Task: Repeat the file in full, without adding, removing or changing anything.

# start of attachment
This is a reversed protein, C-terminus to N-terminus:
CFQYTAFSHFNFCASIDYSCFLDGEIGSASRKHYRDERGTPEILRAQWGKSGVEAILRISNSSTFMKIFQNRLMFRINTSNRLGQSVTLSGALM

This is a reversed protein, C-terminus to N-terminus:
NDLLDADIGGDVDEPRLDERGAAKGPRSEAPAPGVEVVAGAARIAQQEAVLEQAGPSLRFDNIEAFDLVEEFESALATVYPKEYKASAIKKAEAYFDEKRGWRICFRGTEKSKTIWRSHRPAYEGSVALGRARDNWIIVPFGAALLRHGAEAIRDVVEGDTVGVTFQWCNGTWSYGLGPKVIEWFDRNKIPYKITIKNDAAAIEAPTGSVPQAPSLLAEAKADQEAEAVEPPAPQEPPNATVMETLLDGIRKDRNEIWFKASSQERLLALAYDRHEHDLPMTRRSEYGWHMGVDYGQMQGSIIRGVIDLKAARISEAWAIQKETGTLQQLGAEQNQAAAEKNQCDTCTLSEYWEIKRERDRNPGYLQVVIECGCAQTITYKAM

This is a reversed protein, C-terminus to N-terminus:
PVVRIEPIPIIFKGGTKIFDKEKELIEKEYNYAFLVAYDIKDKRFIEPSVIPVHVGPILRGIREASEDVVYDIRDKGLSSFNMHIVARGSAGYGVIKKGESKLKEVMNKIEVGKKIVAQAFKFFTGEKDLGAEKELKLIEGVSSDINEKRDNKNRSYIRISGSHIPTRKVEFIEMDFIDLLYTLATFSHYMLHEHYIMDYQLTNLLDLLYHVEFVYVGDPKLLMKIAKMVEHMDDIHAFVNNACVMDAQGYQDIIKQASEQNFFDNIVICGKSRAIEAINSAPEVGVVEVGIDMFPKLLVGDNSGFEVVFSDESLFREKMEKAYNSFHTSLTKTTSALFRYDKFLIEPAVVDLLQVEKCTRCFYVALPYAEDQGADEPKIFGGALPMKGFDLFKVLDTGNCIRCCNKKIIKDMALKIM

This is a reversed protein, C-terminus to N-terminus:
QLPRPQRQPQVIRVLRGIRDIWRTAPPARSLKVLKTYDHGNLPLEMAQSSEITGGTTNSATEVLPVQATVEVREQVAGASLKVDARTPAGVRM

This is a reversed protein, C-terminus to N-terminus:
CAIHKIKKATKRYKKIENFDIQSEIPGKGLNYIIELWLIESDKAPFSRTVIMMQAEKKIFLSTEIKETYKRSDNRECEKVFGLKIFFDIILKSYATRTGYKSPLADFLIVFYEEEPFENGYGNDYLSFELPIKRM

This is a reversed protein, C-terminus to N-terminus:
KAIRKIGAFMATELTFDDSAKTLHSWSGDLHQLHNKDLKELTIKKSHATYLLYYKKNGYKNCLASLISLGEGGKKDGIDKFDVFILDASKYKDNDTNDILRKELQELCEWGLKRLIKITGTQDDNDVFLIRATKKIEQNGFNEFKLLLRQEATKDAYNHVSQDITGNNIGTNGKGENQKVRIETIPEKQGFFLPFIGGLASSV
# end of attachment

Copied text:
This is a reversed protein, C-terminus to N-terminus:
CFQYTAFSHFNFCASIDYSCFLDGEIGSASRKHYRDERGTPEILRAQWGKSGVEAILRISNSSTFMKIFQNRLMFRINTSNRLGQSVTLSGALM

This is a reversed protein, C-terminus to N-terminus:
NDLLDADIGGDVDEPRLDERGAAKGPRSEAPAPGVEVVAGAARIAQQEAVLEQAGPSLRFDNIEAFDLVEEFESALATVYPKEYKASAIKKAEAYFDEKRGWRICFRGTEKSKTIWRSHRPAYEGSVALGRARDNWIIVPFGAALLRHGAEAIRDVVEGDTVGVTFQWCNGTWSYGLGPKVIEWFDRNKIPYKITIKNDAAAIEAPTGSVPQAPSLLAEAKADQEAEAVEPPAPQEPPNATVMETLLDGIRKDRNEIWFKASSQERLLALAYDRHEHDLPMTRRSEYGWHMGVDYGQMQGSIIRGVIDLKAARISEAWAIQKETGTLQQLGAEQNQAAAEKNQCDTCTLSEYWEIKRERDRNPGYLQVVIECGCAQTITYKAM

This is a reversed protein, C-terminus to N-terminus:
PVVRIEPIPIIFKGGTKIFDKEKELIEKEYNYAFLVAYDIKDKRFIEPSVIPVHVGPILRGIREASEDVVYDIRDKGLSSFNMHIVARGSAGYGVIKKGESKLKEVMNKIEVGKKIVAQAFKFFTGEKDLGAEKELKLIEGVSSDINEKRDNKNRSYIRISGSHIPTRKVEFIEMDFIDLLYTLATFSHYMLHEHYIMDYQLTNLLDLLYHVEFVYVGDPKLLMKIAKMVEHMDDIHAFVNNACVMDAQGYQDIIKQASEQNFFDNIVICGKSRAIEAINSAPEVGVVEVGIDMFPKLLVGDNSGFEVVFSDESLFREKMEKAYNSFHTSLTKTTSALFRYDKFLIEPAVVDLLQVEKCTRCFYVALPYAEDQGADEPKIFGGALPMKGFDLFKVLDTGNCIRCCNKKIIKDMALKIM

This is a reversed protein, C-terminus to N-terminus:
QLPRPQRQPQVIRVLRGIRDIWRTAPPARSLKVLKTYDHGNLPLEMAQSSEITGGTTNSATEVLPVQATVEVREQVAGASLKVDARTPAGVRM

This is a reversed protein, C-terminus to N-terminus:
CAIHKIKKATKRYKKIENFDIQSEIPGKGLNYIIELWLIESDKAPFSRTVIMMQAEKKIFLSTEIKETYKRSDNRECEKVFGLKIFFDIILKSYATRTGYKSPLADFLIVFYEEEPFENGYGNDYLSFELPIKRM

This is a reversed protein, C-terminus to N-terminus:
KAIRKIGAFMATELTFDDSAKTLHSWSGDLHQLHNKDLKELTIKKSHATYLLYYKKNGYKNCLASLISLGEGGKKDGIDKFDVFILDASKYKDNDTNDILRKELQELCEWGLKRLIKITGTQDDNDVFLIRATKKIEQNGFNEFKLLLRQEATKDAYNHVSQDITGNNIGTNGKGENQKVRIETIPEKQGFFLPFIGGLASSV